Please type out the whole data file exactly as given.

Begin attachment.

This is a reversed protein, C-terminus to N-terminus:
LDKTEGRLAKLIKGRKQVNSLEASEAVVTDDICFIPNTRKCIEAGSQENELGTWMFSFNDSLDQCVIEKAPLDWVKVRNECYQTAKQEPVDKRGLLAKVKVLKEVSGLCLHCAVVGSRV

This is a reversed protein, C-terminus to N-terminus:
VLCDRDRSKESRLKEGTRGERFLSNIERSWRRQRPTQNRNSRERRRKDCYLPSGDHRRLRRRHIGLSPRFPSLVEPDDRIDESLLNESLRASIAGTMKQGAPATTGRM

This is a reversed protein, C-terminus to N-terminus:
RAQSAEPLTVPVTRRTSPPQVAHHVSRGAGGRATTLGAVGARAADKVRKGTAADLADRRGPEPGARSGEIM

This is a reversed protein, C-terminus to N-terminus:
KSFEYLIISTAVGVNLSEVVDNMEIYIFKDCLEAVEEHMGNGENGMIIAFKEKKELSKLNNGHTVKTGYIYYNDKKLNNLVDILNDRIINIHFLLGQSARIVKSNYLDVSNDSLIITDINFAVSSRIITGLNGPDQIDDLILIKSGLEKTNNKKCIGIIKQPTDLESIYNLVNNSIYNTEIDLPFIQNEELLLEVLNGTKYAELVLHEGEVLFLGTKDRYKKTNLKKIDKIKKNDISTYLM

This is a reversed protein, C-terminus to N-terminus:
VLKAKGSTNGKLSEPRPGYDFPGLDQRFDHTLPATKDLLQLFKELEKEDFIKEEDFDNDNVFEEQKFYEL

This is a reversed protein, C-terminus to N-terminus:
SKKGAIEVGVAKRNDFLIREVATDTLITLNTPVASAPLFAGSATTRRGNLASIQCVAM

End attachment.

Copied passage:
This is a reversed protein, C-terminus to N-terminus:
LDKTEGRLAKLIKGRKQVNSLEASEAVVTDDICFIPNTRKCIEAGSQENELGTWMFSFNDSLDQCVIEKAPLDWVKVRNECYQTAKQEPVDKRGLLAKVKVLKEVSGLCLHCAVVGSRV

This is a reversed protein, C-terminus to N-terminus:
VLCDRDRSKESRLKEGTRGERFLSNIERSWRRQRPTQNRNSRERRRKDCYLPSGDHRRLRRRHIGLSPRFPSLVEPDDRIDESLLNESLRASIAGTMKQGAPATTGRM

This is a reversed protein, C-terminus to N-terminus:
RAQSAEPLTVPVTRRTSPPQVAHHVSRGAGGRATTLGAVGARAADKVRKGTAADLADRRGPEPGARSGEIM

This is a reversed protein, C-terminus to N-terminus:
KSFEYLIISTAVGVNLSEVVDNMEIYIFKDCLEAVEEHMGNGENGMIIAFKEKKELSKLNNGHTVKTGYIYYNDKKLNNLVDILNDRIINIHFLLGQSARIVKSNYLDVSNDSLIITDINFAVSSRIITGLNGPDQIDDLILIKSGLEKTNNKKCIGIIKQPTDLESIYNLVNNSIYNTEIDLPFIQNEELLLEVLNGTKYAELVLHEGEVLFLGTKDRYKKTNLKKIDKIKKNDISTYLM

This is a reversed protein, C-terminus to N-terminus:
VLKAKGSTNGKLSEPRPGYDFPGLDQRFDHTLPATKDLLQLFKELEKEDFIKEEDFDNDNVFEEQKFYEL

This is a reversed protein, C-terminus to N-terminus:
SKKGAIEVGVAKRNDFLIREVATDTLITLNTPVASAPLFAGSATTRRGNLASIQCVAM